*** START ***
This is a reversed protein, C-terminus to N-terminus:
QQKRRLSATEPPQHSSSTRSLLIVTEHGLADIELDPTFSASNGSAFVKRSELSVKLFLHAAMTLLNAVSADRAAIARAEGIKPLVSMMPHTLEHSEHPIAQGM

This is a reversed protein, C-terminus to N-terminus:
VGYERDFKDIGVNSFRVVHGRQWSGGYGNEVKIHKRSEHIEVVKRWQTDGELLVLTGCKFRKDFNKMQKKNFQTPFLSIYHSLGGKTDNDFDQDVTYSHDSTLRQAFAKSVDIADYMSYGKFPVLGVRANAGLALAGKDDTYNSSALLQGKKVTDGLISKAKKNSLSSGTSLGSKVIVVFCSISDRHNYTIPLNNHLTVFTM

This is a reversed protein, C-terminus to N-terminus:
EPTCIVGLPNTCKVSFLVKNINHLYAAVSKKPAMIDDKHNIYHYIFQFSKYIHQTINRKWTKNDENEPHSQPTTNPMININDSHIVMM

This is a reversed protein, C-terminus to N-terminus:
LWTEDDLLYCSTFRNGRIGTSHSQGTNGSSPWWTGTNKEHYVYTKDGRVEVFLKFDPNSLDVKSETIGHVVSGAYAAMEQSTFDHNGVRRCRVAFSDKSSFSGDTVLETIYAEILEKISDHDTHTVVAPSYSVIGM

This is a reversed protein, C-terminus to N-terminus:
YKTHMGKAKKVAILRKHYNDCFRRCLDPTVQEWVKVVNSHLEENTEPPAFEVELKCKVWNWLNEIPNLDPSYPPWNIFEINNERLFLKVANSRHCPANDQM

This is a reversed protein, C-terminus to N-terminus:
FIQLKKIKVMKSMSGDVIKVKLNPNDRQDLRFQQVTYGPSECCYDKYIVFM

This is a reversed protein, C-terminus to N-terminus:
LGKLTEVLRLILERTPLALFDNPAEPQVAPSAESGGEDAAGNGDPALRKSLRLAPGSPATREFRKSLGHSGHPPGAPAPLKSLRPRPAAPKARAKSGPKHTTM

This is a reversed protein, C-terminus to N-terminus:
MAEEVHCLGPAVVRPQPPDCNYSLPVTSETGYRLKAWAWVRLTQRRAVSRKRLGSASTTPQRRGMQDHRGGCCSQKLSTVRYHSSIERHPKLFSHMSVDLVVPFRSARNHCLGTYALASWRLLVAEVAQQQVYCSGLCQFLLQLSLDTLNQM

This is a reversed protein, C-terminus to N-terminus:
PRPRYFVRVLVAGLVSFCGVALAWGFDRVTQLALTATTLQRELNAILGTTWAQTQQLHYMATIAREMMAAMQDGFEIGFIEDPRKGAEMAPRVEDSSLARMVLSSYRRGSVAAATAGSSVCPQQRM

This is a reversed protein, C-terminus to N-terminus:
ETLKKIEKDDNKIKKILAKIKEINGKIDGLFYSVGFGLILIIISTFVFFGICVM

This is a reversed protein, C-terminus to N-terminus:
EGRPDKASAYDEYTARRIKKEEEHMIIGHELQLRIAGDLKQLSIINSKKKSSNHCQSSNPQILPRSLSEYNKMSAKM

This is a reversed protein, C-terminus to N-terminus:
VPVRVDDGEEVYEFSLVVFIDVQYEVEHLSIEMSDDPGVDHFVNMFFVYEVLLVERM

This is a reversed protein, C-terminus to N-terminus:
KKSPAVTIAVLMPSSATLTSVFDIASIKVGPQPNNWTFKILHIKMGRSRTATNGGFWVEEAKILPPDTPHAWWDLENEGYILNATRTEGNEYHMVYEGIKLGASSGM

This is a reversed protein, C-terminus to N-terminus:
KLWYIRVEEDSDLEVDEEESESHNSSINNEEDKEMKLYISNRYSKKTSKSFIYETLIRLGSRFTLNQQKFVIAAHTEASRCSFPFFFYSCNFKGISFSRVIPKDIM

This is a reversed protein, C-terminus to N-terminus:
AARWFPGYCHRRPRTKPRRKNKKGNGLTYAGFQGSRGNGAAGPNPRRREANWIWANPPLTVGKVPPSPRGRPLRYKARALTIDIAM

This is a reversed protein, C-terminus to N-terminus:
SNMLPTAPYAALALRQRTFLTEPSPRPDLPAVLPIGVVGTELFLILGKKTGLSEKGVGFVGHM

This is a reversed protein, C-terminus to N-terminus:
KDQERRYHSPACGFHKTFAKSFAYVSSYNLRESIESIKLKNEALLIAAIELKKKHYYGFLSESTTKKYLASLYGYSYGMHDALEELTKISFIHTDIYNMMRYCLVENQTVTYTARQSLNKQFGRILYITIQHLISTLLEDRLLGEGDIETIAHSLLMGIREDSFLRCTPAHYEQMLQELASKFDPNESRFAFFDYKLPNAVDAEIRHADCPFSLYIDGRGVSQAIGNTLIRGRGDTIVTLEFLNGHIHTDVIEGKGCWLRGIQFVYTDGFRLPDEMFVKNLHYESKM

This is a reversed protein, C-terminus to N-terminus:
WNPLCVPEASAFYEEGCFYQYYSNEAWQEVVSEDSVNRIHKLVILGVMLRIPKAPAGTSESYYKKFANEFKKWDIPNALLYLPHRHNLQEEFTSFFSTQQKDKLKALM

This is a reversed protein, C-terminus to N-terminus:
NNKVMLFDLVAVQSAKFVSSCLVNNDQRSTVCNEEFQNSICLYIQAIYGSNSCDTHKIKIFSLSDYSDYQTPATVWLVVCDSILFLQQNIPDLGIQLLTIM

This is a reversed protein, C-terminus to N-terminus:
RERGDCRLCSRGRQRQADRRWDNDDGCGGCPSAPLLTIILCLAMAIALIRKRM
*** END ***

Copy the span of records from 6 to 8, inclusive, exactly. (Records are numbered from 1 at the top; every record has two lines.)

This is a reversed protein, C-terminus to N-terminus:
FIQLKKIKVMKSMSGDVIKVKLNPNDRQDLRFQQVTYGPSECCYDKYIVFM

This is a reversed protein, C-terminus to N-terminus:
LGKLTEVLRLILERTPLALFDNPAEPQVAPSAESGGEDAAGNGDPALRKSLRLAPGSPATREFRKSLGHSGHPPGAPAPLKSLRPRPAAPKARAKSGPKHTTM

This is a reversed protein, C-terminus to N-terminus:
MAEEVHCLGPAVVRPQPPDCNYSLPVTSETGYRLKAWAWVRLTQRRAVSRKRLGSASTTPQRRGMQDHRGGCCSQKLSTVRYHSSIERHPKLFSHMSVDLVVPFRSARNHCLGTYALASWRLLVAEVAQQQVYCSGLCQFLLQLSLDTLNQM